Back in the day, boarding early was not much of a privilege: one just got to sit in the plane longer. However, when airlines started charging people for luggage, getting on early became rather important. When everyone is trying to bring on as much as possible as carryon luggage, getting on the plane early can make the difference between jamming that giant rolling “carry on” into the overhead or having it subject to the tender mercies of baggage handling. Interestingly, airlines have started offering to check large carryon luggage for free when flights are crowded—their solution to the problem created by charging for checked luggage is to offer free checked luggage. I suspect that this creates some sort of paradox and that Christopher Nolan will include it in his next movie. There also seems to be a prestige associated with boarding early—folks who can afford the Royal Secret Diamond Elite Magic Flyer level can presumably afford to pay for checked luggage (though they often seem well-laden with carryon luggage as well).

First class, as the name implies, also enjoys better treatment: they have larger seats, get to board early, and generally have better snacks and drinks. They also seem to get special treatment: while the boarding of my last flight was underway, the stewardess had to delay the progress of the little people (coach class) to bring beverages to two folks in first class. We waited there, holding our carryon luggage, until she brought them their drinks and returned. I waited for her—she was just doing her job. I was not very happy with the first class folks—it is a bit classless to hold up boarding because one cannot wait a few minutes for a drink.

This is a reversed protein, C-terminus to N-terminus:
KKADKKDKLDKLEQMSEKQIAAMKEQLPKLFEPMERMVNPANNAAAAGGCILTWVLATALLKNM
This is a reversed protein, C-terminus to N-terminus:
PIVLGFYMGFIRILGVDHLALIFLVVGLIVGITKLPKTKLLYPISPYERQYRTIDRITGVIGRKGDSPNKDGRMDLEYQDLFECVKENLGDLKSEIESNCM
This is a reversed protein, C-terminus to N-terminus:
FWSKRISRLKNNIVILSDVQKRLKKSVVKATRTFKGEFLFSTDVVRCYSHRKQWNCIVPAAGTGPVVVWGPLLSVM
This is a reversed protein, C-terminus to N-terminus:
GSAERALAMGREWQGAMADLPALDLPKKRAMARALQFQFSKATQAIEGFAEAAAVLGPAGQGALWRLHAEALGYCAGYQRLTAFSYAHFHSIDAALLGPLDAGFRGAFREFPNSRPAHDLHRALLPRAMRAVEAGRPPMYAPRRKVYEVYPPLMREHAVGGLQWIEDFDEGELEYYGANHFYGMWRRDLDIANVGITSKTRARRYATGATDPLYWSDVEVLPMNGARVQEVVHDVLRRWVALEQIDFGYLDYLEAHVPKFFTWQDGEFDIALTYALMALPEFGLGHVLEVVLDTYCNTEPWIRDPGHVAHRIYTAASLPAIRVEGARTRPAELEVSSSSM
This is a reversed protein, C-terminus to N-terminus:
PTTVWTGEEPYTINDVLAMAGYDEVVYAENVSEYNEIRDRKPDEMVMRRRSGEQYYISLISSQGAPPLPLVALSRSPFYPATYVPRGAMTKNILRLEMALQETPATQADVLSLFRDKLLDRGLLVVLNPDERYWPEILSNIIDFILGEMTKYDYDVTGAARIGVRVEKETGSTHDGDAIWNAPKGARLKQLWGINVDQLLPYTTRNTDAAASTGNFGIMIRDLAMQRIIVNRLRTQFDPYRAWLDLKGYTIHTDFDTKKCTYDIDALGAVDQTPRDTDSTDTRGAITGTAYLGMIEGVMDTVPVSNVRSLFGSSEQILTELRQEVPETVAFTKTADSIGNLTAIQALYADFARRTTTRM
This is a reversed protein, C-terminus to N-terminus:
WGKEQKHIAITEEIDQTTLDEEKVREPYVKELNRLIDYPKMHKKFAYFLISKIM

On the plus side, the time spent waiting for the better folks to receive their drinks gave me time to apply some pseudo-Marxism to the oppressive class system of the airlines. Since I lack Marx’s writing chops, the best slogan I could come up with was “flyers of the world unite! You have nothing to lose but your cramped seats and comically limited overhead space!” I am certainly looking forward to the classless utopia of the future in which each person is seated according to her size and pays in accord with how much crap she brings on the plane. Plus booze for everyone.

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Two Conservatives

Posted in Philosophy, Politics by Michael LaBossiere on April 23, 2012

Karl Marx 1882 (edited)

Back in my undergraduate days, one of my political science professors semi-jokingly explained the difference between our  (the United States) political system and the Soviet system: “they have one political part, we have one more than that.” While this was obviously a oversimplification, he did make a very good point. After all, while we do get a choice, it is a rather limited choice between the Republican or the Democrat.